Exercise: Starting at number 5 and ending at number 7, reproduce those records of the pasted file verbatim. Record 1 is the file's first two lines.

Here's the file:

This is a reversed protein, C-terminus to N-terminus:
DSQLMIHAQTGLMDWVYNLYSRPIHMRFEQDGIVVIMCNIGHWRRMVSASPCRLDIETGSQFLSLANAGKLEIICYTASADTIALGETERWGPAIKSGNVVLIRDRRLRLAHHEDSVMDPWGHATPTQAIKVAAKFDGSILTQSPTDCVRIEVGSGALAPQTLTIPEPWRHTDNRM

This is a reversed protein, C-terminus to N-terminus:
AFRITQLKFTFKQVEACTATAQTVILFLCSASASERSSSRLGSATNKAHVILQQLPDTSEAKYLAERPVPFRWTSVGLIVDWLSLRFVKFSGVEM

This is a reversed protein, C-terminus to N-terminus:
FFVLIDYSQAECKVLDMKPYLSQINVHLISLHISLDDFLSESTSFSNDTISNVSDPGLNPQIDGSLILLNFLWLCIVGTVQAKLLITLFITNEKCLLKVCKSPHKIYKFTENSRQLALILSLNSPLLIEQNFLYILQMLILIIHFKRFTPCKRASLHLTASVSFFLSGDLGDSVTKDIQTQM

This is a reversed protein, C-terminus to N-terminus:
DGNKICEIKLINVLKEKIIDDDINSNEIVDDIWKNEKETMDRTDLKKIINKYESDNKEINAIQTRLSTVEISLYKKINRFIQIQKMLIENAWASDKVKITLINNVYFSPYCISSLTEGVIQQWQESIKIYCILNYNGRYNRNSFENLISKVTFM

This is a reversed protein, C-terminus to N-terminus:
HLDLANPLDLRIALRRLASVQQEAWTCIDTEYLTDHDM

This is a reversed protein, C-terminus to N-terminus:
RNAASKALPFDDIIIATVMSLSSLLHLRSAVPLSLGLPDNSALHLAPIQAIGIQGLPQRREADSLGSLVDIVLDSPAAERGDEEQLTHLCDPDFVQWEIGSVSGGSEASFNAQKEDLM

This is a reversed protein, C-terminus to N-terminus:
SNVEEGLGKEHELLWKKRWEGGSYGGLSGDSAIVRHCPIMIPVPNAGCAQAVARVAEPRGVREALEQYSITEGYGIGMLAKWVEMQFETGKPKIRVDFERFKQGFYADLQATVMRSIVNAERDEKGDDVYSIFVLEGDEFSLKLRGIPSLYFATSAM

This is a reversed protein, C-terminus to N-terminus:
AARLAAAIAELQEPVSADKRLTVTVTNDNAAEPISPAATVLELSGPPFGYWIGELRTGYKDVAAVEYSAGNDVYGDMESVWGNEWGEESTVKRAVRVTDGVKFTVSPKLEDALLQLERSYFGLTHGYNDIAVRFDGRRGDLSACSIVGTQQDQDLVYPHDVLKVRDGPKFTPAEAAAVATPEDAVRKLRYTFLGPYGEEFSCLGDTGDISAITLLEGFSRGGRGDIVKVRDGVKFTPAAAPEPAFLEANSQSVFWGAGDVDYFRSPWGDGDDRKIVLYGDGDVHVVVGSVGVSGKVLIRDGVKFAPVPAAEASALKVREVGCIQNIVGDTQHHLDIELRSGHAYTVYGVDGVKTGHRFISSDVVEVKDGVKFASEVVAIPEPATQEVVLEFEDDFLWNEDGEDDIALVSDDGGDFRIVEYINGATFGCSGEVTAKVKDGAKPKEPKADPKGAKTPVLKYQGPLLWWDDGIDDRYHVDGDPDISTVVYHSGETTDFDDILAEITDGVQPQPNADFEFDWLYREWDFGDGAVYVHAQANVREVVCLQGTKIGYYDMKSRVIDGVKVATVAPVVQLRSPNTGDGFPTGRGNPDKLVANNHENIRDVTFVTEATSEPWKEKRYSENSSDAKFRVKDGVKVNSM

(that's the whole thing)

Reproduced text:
This is a reversed protein, C-terminus to N-terminus:
HLDLANPLDLRIALRRLASVQQEAWTCIDTEYLTDHDM

This is a reversed protein, C-terminus to N-terminus:
RNAASKALPFDDIIIATVMSLSSLLHLRSAVPLSLGLPDNSALHLAPIQAIGIQGLPQRREADSLGSLVDIVLDSPAAERGDEEQLTHLCDPDFVQWEIGSVSGGSEASFNAQKEDLM

This is a reversed protein, C-terminus to N-terminus:
SNVEEGLGKEHELLWKKRWEGGSYGGLSGDSAIVRHCPIMIPVPNAGCAQAVARVAEPRGVREALEQYSITEGYGIGMLAKWVEMQFETGKPKIRVDFERFKQGFYADLQATVMRSIVNAERDEKGDDVYSIFVLEGDEFSLKLRGIPSLYFATSAM